Friday, July 30

The G20 supports the global tax system for multinationals

The world’s largest economies have supported a global tax reform agreement that would impose a minimum tax (15%) on multinational companies. The German Finance Minister, Olaf Scholz, said this Saturday that the G20 has reached an agreement to support the taxation mechanism for multinationals agreed on July 1 by 130 countries and jurisdictions of the 139 that are part of the so-called inclusive framework of the OECD.

“The G20 countries have agreed here that they want to tackle a new international tax order,” Scholz said in statements to accredited media in Venice.

In a statement, the organizers of the meeting of the richest countries pointed out that it is “a historic agreement on a more stable and fair international tax architecture” and the G20 invited “all members of the OECD … who have not yet joined attached to the agreement to do so. ” It also calls on all countries participating in the negotiations to “quickly address outstanding issues and finalize design elements” before the next G20 meeting in October.

The agreement consists of setting a minimum corporate tax of 15% on profits and that companies have to tax their profits in the countries where they do business.

The finance ministers and governors of the G20 central banks have met for two days in Venice and have reached a political agreement to support this system, which will try to prevent multinationals from evading taxes or diverting their profits to tax havens.

Spain has supported in the G20 the historic agreement reached within the framework of the OECD to move towards a fairer and more sustainable tax system, in a meeting marked by economic recovery and work to strengthen multilateral economic cooperation in the face of new global challenges, as explained by the Ministry of Economic Affairs in a statement.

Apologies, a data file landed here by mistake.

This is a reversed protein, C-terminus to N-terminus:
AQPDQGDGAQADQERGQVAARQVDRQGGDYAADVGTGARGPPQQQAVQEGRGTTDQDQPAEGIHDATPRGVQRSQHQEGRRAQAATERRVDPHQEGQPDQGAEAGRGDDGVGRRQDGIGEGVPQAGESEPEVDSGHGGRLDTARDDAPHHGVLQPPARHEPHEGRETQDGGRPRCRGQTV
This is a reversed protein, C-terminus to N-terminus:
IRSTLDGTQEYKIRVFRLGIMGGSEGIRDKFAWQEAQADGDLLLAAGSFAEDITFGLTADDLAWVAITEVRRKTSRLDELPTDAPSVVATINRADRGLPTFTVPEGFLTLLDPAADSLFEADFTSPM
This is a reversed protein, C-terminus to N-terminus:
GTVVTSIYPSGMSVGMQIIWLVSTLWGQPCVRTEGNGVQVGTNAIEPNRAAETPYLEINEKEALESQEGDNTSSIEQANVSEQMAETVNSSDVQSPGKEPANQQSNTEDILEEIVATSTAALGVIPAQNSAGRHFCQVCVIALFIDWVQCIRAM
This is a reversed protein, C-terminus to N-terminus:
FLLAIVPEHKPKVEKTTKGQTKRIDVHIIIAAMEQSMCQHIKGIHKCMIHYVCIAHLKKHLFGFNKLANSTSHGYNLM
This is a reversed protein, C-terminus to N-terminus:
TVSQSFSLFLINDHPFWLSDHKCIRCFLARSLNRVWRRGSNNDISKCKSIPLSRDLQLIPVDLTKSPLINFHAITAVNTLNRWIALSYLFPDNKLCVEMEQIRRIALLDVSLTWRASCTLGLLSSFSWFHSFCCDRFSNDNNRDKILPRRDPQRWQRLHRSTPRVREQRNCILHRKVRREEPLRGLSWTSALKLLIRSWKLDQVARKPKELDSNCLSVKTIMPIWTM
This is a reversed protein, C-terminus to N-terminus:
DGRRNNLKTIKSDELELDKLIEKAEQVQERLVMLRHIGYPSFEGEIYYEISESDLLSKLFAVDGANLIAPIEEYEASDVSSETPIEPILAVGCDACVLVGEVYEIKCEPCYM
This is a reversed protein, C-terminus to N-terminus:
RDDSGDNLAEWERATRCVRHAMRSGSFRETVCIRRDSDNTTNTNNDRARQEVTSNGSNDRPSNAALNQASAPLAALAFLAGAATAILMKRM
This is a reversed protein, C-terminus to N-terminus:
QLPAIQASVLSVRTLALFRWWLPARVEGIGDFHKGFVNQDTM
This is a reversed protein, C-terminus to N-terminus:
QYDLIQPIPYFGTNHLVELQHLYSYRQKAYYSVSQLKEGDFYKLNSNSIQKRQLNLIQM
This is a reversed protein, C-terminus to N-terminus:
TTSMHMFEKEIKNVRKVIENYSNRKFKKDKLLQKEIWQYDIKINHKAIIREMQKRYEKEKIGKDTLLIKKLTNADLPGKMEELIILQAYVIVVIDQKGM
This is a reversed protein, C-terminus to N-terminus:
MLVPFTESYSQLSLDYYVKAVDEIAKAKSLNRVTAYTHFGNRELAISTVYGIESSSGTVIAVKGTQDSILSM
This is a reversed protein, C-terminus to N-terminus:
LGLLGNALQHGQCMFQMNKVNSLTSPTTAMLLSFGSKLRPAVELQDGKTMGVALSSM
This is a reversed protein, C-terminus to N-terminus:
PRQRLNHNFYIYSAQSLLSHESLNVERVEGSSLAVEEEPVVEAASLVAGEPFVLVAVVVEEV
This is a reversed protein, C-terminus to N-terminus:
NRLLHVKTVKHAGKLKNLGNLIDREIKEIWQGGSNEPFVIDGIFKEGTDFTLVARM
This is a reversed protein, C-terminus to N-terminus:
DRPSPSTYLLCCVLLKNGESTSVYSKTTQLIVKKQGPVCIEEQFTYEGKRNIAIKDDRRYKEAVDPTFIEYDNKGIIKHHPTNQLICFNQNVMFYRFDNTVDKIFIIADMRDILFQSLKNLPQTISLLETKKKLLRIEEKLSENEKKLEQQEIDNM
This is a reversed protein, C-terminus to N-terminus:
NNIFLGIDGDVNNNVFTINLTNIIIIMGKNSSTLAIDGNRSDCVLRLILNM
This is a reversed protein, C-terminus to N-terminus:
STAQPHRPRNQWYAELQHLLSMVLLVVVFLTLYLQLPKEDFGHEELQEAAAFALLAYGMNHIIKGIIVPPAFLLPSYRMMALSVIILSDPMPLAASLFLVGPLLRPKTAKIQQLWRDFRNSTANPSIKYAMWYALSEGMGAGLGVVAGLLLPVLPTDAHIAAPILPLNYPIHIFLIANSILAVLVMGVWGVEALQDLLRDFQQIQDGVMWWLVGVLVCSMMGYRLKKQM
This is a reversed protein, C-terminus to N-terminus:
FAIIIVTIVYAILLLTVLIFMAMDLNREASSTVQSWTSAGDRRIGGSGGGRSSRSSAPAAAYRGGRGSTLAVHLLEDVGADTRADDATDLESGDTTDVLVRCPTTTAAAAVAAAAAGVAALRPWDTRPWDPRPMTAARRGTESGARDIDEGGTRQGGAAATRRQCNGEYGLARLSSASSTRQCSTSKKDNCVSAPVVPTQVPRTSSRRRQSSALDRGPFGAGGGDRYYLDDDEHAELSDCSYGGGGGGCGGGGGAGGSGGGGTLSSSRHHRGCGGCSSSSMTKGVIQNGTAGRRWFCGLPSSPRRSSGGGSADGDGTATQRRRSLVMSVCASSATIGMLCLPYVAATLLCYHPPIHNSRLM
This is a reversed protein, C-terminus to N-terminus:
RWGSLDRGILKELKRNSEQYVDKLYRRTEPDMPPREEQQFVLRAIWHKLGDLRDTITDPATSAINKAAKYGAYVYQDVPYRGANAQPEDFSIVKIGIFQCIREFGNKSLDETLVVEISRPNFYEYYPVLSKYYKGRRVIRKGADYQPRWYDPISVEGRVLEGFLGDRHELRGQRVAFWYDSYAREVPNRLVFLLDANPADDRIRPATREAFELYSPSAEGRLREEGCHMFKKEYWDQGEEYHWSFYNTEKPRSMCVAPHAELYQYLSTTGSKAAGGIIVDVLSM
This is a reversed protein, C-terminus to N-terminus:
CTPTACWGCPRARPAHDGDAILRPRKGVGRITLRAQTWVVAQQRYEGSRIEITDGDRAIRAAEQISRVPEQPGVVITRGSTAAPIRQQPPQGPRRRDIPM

The Second Vice President and Minister of Economic Affairs and Digital Transformation, Nadia Calviño, has valued the agreement reached after years of negotiations and very active work by Spain in the multilateral framework to reach an agreement.

“This is an unprecedented agreement to try to establish a more just and solid system at a global level, adapted to the 21st century. It is a historic agreement, but it is not the end of the road, it is the beginning of a process in which we must continue working at a global and European level ”, said Vice President Calviño after the meeting.

This political agreement opens a negotiation process to close technical elements and allow more countries to join before the meeting of heads of Government of the G-20 in October in Rome. The governments of Ireland, Hungary, Estonia and Cyprus distanced themselves from the agreement vis-à-vis the rest of the countries of the European Union.

In any case, the US Treasury Secretary, Janet Yellen, promoter of global taxation, has pointed out that although the G20 will try to get the small countries that resist to accept the agreement, “it is not essential that all countries are on board to move forward. “.

Recovery plans

At the meeting, the ministers discussed the situation of the global economy and the response given to the crisis, underlining the role of support measures to avoid structural damage and preserve the productive fabric and financial stability.

The countries are committed to continuing to maintain an expansionary policy to support the recovery, avoiding any premature withdrawal of measures to support workers and businesses, while preserving financial stability and long-term fiscal sustainability.

G-20 members have also stressed the importance of continuing cooperative efforts in the health field, especially in developing countries.

Another of the key themes of the meeting has been climate action in the field of finance. The ministers have pledged to address, at the October summit, a roadmap to promote sustainable finance.

Spain supports the inclusion of environmental policy in the G20 global agenda and supports the mobilization of resources to promote the green transition and resilience to climate change, with mechanisms such as the price of carbon or environmental taxes, according to the Ministry in a statement.



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